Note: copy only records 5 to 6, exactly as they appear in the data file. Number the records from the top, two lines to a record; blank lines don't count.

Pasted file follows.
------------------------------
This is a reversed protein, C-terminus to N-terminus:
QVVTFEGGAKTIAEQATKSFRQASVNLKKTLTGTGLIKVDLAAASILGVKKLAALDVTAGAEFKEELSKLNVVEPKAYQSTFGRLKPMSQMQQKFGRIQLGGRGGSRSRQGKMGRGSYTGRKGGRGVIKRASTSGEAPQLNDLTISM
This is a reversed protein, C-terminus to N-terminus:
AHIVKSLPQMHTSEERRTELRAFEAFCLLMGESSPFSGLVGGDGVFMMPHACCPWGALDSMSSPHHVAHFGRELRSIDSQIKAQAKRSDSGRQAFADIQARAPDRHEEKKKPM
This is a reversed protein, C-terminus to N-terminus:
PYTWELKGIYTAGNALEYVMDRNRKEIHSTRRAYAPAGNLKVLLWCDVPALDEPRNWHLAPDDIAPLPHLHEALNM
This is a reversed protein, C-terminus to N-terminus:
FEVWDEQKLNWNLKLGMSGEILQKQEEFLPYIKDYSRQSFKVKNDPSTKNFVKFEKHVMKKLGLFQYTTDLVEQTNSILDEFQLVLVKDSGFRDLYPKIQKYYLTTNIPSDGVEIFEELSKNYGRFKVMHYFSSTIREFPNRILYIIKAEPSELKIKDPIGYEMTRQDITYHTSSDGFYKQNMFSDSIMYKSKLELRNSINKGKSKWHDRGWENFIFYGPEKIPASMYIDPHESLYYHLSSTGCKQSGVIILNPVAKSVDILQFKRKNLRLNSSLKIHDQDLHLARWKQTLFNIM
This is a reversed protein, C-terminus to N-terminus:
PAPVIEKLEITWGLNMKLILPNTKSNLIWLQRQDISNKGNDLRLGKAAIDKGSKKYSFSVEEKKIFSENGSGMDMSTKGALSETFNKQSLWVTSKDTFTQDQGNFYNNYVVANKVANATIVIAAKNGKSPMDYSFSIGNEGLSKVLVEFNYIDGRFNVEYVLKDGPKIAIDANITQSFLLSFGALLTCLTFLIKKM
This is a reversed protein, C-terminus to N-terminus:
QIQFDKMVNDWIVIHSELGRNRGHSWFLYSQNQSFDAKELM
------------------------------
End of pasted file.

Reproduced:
This is a reversed protein, C-terminus to N-terminus:
PAPVIEKLEITWGLNMKLILPNTKSNLIWLQRQDISNKGNDLRLGKAAIDKGSKKYSFSVEEKKIFSENGSGMDMSTKGALSETFNKQSLWVTSKDTFTQDQGNFYNNYVVANKVANATIVIAAKNGKSPMDYSFSIGNEGLSKVLVEFNYIDGRFNVEYVLKDGPKIAIDANITQSFLLSFGALLTCLTFLIKKM
This is a reversed protein, C-terminus to N-terminus:
QIQFDKMVNDWIVIHSELGRNRGHSWFLYSQNQSFDAKELM